As regards bankruptcy costs, I have provided for a waiver of all fees payable to the courts on bankruptcy applications and for a substantial reduction in the costs of entering bankruptcy. The effect is that the fees and charges payable to the courts and the official assignee in bankruptcy by a debtor entering bankruptcy have been reduced from nearly €1,400 in early 2013 and approximately €935 early last year to approximately €275 since 31 December 2014. That compares to an equivalent cost for entering bankruptcy in England and Wales of approximately €900. Further in response to the joint committee's recommendations, the insolvency service is providing support of €750 on a temporary basis to defray the expense of a personal insolvency practitioner in any case where creditors reject a reasonable DSA or PIA proposal. In this context "reasonable" refers to a proposal which offers a better outcome to creditors than bankruptcy. The ISI will be reporting on the outcome of this initiative over the coming year.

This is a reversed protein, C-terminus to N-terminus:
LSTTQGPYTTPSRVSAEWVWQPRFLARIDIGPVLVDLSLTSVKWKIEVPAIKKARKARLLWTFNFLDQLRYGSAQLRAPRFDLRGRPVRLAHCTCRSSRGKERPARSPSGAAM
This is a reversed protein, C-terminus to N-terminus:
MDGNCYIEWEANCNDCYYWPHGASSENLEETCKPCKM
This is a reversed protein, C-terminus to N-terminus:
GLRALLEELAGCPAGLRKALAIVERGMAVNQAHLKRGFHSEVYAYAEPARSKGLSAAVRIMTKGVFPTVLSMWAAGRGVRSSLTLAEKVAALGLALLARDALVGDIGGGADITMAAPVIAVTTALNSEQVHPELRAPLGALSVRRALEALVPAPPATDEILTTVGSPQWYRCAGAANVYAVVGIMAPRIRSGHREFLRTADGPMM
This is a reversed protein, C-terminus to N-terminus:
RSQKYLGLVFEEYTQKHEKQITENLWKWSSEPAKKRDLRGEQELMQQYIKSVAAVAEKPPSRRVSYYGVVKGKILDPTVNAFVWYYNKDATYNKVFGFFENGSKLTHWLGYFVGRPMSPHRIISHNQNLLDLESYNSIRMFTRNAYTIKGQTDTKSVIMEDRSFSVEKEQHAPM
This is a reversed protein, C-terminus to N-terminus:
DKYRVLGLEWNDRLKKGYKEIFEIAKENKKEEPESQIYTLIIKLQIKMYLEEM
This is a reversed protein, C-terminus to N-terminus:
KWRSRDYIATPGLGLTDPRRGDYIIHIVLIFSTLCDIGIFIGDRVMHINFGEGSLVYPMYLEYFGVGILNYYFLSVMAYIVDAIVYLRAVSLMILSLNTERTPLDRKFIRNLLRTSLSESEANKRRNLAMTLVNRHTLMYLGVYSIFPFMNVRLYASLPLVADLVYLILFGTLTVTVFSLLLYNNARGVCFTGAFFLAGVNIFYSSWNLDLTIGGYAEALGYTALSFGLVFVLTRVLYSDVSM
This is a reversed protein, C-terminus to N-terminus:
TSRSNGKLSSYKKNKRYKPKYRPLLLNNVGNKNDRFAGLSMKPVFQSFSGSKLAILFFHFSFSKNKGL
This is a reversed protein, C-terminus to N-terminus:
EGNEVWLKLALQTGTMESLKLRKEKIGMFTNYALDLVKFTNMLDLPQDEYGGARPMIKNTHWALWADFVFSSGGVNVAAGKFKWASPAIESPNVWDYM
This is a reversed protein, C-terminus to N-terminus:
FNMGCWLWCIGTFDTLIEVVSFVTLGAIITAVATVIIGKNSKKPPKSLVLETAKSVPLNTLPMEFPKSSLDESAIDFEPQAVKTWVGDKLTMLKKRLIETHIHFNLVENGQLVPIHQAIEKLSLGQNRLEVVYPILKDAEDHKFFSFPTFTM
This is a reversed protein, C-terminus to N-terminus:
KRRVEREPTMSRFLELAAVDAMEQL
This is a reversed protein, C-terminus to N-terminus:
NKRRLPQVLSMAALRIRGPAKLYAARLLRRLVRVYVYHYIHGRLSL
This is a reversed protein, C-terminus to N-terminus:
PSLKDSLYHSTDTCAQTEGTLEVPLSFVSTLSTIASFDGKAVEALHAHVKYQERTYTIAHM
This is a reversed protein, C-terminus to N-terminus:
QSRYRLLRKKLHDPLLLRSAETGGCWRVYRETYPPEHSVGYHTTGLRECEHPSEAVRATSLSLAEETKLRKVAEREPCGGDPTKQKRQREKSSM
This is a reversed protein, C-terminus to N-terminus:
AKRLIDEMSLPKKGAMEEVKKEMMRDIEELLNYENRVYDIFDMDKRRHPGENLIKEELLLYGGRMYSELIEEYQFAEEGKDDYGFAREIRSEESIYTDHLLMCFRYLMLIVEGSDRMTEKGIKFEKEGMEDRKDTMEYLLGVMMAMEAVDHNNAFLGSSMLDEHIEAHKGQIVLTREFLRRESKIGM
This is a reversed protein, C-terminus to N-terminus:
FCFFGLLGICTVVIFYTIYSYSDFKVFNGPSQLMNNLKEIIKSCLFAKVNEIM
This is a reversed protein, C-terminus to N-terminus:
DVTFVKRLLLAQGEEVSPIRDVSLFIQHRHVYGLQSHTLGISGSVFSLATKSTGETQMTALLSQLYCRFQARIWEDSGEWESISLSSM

The insolvency service carried out focus group studies and found that people needed more information on the personal insolvency legislation. On foot of those studies, the insolvency service launched a major "Back on Track" information campaign towards the end of last year, which I supported. The campaign is targeted to reach those most in need more effectively and appears to be already delivering results. Following these very practical and immediate measures, there was been a marked increase towards the end of last year in the number of applications for personal insolvency deals and in the numbers agreed. I record some of the relevant figures. The insolvency service concluded almost 1,000 solutions for individuals in unsustainable debt last year; with 547 insolvency deals agreed and 448 bankruptcy adjudications. The number of new applications for protective certificates, which is the first stage in the process, rose by 50% from quarter 3 to quarter 4. This is an important figure. The number of personal insolvency arrangements approved during quarter 4 of 2014 increased by 148% over the third quarter and exceeded the previous three quarters of 2014 combined. It shows that the changes recommended by the insolvency service to make it easier for people to access it have shown results in the last quarter of last year. These substantial increases should continue into 2015 as the cost reductions package continues to take effect and the insolvency service's "Back on Track" information campaign continues with targeted local meetings around the country to inform people about the possibilities open to them. However, I would like to see a more fundamental change in the overall number of solutions reached under the Personal Insolvency Act. People who are struggling with unsustainable debt must be able to benefit directly from the statutory debt solutions already introduced. I do not exclude taking further measures to ensure that this is the case. If that is considered necessary, it will be done in the context of our review under the statement of Government priorities, as I have indicated.